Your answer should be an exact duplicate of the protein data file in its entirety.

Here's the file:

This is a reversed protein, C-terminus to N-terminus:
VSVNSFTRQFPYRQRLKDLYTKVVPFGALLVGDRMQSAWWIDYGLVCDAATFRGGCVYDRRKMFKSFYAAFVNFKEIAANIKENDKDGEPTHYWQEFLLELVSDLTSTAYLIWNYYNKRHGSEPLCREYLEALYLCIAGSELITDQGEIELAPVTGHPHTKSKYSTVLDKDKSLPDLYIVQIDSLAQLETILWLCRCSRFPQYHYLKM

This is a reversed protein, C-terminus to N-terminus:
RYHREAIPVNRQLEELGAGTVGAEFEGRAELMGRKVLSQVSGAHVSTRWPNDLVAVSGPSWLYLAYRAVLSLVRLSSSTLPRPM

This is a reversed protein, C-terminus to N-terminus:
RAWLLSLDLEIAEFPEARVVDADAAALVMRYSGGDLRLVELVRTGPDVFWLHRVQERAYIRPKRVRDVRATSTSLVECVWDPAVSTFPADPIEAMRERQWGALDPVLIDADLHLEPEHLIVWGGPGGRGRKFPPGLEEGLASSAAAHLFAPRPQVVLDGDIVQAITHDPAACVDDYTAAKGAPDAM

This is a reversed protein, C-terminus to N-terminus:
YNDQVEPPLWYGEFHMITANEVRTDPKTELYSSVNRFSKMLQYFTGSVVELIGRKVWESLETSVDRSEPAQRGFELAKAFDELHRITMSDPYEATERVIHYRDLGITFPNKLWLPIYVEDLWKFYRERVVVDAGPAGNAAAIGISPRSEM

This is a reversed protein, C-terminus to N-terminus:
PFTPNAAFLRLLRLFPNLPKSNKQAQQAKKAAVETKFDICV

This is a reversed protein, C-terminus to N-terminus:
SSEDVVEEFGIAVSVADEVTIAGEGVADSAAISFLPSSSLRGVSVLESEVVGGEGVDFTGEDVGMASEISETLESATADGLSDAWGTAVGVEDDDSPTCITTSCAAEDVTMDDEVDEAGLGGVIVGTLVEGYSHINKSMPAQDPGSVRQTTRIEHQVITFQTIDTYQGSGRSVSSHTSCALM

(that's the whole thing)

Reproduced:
This is a reversed protein, C-terminus to N-terminus:
VSVNSFTRQFPYRQRLKDLYTKVVPFGALLVGDRMQSAWWIDYGLVCDAATFRGGCVYDRRKMFKSFYAAFVNFKEIAANIKENDKDGEPTHYWQEFLLELVSDLTSTAYLIWNYYNKRHGSEPLCREYLEALYLCIAGSELITDQGEIELAPVTGHPHTKSKYSTVLDKDKSLPDLYIVQIDSLAQLETILWLCRCSRFPQYHYLKM

This is a reversed protein, C-terminus to N-terminus:
RYHREAIPVNRQLEELGAGTVGAEFEGRAELMGRKVLSQVSGAHVSTRWPNDLVAVSGPSWLYLAYRAVLSLVRLSSSTLPRPM

This is a reversed protein, C-terminus to N-terminus:
RAWLLSLDLEIAEFPEARVVDADAAALVMRYSGGDLRLVELVRTGPDVFWLHRVQERAYIRPKRVRDVRATSTSLVECVWDPAVSTFPADPIEAMRERQWGALDPVLIDADLHLEPEHLIVWGGPGGRGRKFPPGLEEGLASSAAAHLFAPRPQVVLDGDIVQAITHDPAACVDDYTAAKGAPDAM

This is a reversed protein, C-terminus to N-terminus:
YNDQVEPPLWYGEFHMITANEVRTDPKTELYSSVNRFSKMLQYFTGSVVELIGRKVWESLETSVDRSEPAQRGFELAKAFDELHRITMSDPYEATERVIHYRDLGITFPNKLWLPIYVEDLWKFYRERVVVDAGPAGNAAAIGISPRSEM

This is a reversed protein, C-terminus to N-terminus:
PFTPNAAFLRLLRLFPNLPKSNKQAQQAKKAAVETKFDICV

This is a reversed protein, C-terminus to N-terminus:
SSEDVVEEFGIAVSVADEVTIAGEGVADSAAISFLPSSSLRGVSVLESEVVGGEGVDFTGEDVGMASEISETLESATADGLSDAWGTAVGVEDDDSPTCITTSCAAEDVTMDDEVDEAGLGGVIVGTLVEGYSHINKSMPAQDPGSVRQTTRIEHQVITFQTIDTYQGSGRSVSSHTSCALM